## 6.7. Sample Size and Power Estimation

Before testing a hypothesis it is desirable to know how large a sample size should be selected to achieve a desired precision. This depends on a number of factors specific to the nature of the test, such as sample variance, confidence level (α probability or Type I error) or minimum detectable difference.

It is also important to know how likely it is not to reject a null hypothesis when in fact it is false (β probability or Type II error), or in other words, to know what the power of the test is (1 – β), i.e. what is the probability of rejecting the null hypothesis when it is in fact false.

This section brings together seven broad classes of commonly used hypothesis tests and provides methods of estimating the sample size, power of the test and other parameters. The types of tests supported here are:

1) One Sample

2) Two Samples

3) Variance

4) Correlation

7) ANOVA

An eighth option is also provided to compute power of the test from the phi statistic and vice versa, which are used in estimating the sample size and power of the test in ANOVA and two sample tests. Therefore, UNISTAT does not require use of OC Curves published by Pearson and Hartley (1951), pp. 112-130.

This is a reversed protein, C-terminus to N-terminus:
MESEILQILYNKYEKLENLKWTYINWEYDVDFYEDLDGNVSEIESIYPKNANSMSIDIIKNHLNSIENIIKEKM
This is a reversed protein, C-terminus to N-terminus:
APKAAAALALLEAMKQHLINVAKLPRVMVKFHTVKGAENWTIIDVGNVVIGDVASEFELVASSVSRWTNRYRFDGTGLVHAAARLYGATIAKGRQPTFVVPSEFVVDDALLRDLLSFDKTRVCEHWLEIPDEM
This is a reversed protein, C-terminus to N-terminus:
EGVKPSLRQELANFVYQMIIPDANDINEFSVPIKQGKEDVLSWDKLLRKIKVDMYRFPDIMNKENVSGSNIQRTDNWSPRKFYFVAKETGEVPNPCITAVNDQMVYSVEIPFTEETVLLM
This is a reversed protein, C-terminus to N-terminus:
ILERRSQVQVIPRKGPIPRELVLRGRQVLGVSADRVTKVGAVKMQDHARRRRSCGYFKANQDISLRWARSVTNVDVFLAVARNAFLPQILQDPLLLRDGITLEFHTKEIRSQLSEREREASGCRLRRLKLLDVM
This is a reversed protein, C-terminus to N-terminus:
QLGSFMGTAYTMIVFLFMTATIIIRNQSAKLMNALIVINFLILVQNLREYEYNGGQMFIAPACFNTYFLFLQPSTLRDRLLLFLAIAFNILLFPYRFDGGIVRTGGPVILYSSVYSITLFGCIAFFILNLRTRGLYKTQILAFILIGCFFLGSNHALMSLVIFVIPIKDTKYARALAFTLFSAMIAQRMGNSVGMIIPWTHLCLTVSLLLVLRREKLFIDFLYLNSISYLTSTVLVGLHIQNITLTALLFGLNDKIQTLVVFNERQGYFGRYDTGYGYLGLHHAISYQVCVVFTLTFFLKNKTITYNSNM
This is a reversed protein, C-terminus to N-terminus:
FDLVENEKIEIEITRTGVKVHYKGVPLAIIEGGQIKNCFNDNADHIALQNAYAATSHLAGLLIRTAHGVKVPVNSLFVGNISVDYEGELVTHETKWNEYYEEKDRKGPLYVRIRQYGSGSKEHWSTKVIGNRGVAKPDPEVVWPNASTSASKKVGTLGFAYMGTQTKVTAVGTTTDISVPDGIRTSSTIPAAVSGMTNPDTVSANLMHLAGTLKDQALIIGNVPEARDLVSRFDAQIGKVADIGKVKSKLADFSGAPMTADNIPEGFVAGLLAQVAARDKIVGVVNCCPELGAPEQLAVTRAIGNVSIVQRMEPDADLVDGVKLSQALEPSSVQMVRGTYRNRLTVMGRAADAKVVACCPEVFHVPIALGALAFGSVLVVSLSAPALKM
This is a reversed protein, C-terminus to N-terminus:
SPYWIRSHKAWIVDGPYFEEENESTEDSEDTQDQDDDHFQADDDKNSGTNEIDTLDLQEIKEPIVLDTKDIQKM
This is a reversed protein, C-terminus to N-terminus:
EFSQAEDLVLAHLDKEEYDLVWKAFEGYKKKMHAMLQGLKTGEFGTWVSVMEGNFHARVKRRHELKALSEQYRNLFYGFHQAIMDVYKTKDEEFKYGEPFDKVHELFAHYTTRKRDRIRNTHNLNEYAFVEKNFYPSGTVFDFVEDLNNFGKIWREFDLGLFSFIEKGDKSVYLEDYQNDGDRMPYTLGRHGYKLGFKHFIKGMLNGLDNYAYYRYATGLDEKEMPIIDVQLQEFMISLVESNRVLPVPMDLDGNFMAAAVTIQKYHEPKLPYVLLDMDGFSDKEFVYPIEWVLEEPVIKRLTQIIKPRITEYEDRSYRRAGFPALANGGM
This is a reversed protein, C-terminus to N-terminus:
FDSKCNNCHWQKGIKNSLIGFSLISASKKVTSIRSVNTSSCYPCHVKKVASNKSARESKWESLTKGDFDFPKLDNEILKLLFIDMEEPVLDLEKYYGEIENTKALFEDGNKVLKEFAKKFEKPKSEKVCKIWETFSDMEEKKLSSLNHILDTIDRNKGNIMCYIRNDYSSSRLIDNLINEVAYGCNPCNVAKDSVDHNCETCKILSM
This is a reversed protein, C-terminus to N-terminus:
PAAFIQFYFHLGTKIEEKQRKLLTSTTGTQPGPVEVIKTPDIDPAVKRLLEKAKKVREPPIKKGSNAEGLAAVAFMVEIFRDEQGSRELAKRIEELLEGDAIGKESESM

Although some topics seem to have been excluded from this list, these are often special cases of the methods already provided. For instance, sample size and power of the test in Regression Analysis can be estimated using the Correlation option above. Many different types of ANOVA can also be accommodated simply by entering the relevant statistics in place of the existing parameters. In such cases, you are recommended to consult a statistics book to establish which of the existing procedures can be used as a substitute (see Zar, J. H. 2010).

In procedures where a selection of one or two-tailed estimation is available, the default is always set for two-tailed, corresponding to the null hypothesis that “the entities tested are equal” against the alternative hypothesis that “they are not equal”. Where the alternative hypothesis states a relationship of one entity being greater or less than the other, the one-tailed option should be selected.

In some procedures, the parameter to be estimated may occur on both sides of an equation and therefore it cannot be calculated directly. In such cases, an iterational algorithm is employed to determine the correct level of the parameter and usually convergence is achieved within a few iterations. In such procedures you are provided with two further input fields to control the two convergence parameters, tolerance and the maximum number of iterations. The default values of these two parameters are 0.001 and 100 respectively and they produce satisfactory results in most cases. If the convergence cannot be achieved within these values, then the program will report this in the output. Then you may edit the default values to obtain convergence.